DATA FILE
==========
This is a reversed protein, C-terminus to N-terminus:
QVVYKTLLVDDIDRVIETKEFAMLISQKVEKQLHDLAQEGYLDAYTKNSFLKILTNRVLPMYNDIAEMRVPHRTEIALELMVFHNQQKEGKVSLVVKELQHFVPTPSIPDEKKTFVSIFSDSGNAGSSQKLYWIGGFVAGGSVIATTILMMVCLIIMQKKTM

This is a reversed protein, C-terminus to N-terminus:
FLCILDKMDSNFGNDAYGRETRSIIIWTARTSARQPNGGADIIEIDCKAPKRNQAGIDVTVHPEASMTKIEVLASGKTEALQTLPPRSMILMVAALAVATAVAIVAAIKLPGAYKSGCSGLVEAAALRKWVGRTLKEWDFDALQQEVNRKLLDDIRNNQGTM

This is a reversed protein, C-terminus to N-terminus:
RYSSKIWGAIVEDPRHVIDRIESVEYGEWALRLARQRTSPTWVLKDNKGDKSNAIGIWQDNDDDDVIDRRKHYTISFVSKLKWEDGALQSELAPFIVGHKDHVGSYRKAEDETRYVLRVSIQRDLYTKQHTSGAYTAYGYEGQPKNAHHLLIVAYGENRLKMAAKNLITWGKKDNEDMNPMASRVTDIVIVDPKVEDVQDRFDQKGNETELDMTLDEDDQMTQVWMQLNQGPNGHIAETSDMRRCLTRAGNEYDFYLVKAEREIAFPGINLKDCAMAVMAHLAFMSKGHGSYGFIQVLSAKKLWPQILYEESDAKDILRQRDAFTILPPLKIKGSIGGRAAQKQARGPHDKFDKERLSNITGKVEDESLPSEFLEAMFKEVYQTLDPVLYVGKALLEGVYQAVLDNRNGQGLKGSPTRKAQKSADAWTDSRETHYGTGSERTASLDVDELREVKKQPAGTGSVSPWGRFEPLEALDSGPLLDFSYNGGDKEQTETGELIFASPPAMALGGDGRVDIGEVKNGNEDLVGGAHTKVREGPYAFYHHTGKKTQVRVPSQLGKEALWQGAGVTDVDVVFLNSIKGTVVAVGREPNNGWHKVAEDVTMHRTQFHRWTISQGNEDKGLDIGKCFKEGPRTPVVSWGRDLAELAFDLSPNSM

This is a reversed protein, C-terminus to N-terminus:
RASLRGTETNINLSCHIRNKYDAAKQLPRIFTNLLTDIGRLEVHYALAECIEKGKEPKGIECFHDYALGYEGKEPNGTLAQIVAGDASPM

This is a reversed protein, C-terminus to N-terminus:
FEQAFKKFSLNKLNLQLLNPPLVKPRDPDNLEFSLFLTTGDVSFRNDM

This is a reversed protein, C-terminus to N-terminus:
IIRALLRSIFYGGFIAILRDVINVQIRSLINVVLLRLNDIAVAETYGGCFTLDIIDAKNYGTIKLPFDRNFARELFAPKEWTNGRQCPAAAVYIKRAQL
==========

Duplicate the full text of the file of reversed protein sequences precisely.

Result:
This is a reversed protein, C-terminus to N-terminus:
QVVYKTLLVDDIDRVIETKEFAMLISQKVEKQLHDLAQEGYLDAYTKNSFLKILTNRVLPMYNDIAEMRVPHRTEIALELMVFHNQQKEGKVSLVVKELQHFVPTPSIPDEKKTFVSIFSDSGNAGSSQKLYWIGGFVAGGSVIATTILMMVCLIIMQKKTM

This is a reversed protein, C-terminus to N-terminus:
FLCILDKMDSNFGNDAYGRETRSIIIWTARTSARQPNGGADIIEIDCKAPKRNQAGIDVTVHPEASMTKIEVLASGKTEALQTLPPRSMILMVAALAVATAVAIVAAIKLPGAYKSGCSGLVEAAALRKWVGRTLKEWDFDALQQEVNRKLLDDIRNNQGTM

This is a reversed protein, C-terminus to N-terminus:
RYSSKIWGAIVEDPRHVIDRIESVEYGEWALRLARQRTSPTWVLKDNKGDKSNAIGIWQDNDDDDVIDRRKHYTISFVSKLKWEDGALQSELAPFIVGHKDHVGSYRKAEDETRYVLRVSIQRDLYTKQHTSGAYTAYGYEGQPKNAHHLLIVAYGENRLKMAAKNLITWGKKDNEDMNPMASRVTDIVIVDPKVEDVQDRFDQKGNETELDMTLDEDDQMTQVWMQLNQGPNGHIAETSDMRRCLTRAGNEYDFYLVKAEREIAFPGINLKDCAMAVMAHLAFMSKGHGSYGFIQVLSAKKLWPQILYEESDAKDILRQRDAFTILPPLKIKGSIGGRAAQKQARGPHDKFDKERLSNITGKVEDESLPSEFLEAMFKEVYQTLDPVLYVGKALLEGVYQAVLDNRNGQGLKGSPTRKAQKSADAWTDSRETHYGTGSERTASLDVDELREVKKQPAGTGSVSPWGRFEPLEALDSGPLLDFSYNGGDKEQTETGELIFASPPAMALGGDGRVDIGEVKNGNEDLVGGAHTKVREGPYAFYHHTGKKTQVRVPSQLGKEALWQGAGVTDVDVVFLNSIKGTVVAVGREPNNGWHKVAEDVTMHRTQFHRWTISQGNEDKGLDIGKCFKEGPRTPVVSWGRDLAELAFDLSPNSM

This is a reversed protein, C-terminus to N-terminus:
RASLRGTETNINLSCHIRNKYDAAKQLPRIFTNLLTDIGRLEVHYALAECIEKGKEPKGIECFHDYALGYEGKEPNGTLAQIVAGDASPM

This is a reversed protein, C-terminus to N-terminus:
FEQAFKKFSLNKLNLQLLNPPLVKPRDPDNLEFSLFLTTGDVSFRNDM

This is a reversed protein, C-terminus to N-terminus:
IIRALLRSIFYGGFIAILRDVINVQIRSLINVVLLRLNDIAVAETYGGCFTLDIIDAKNYGTIKLPFDRNFARELFAPKEWTNGRQCPAAAVYIKRAQL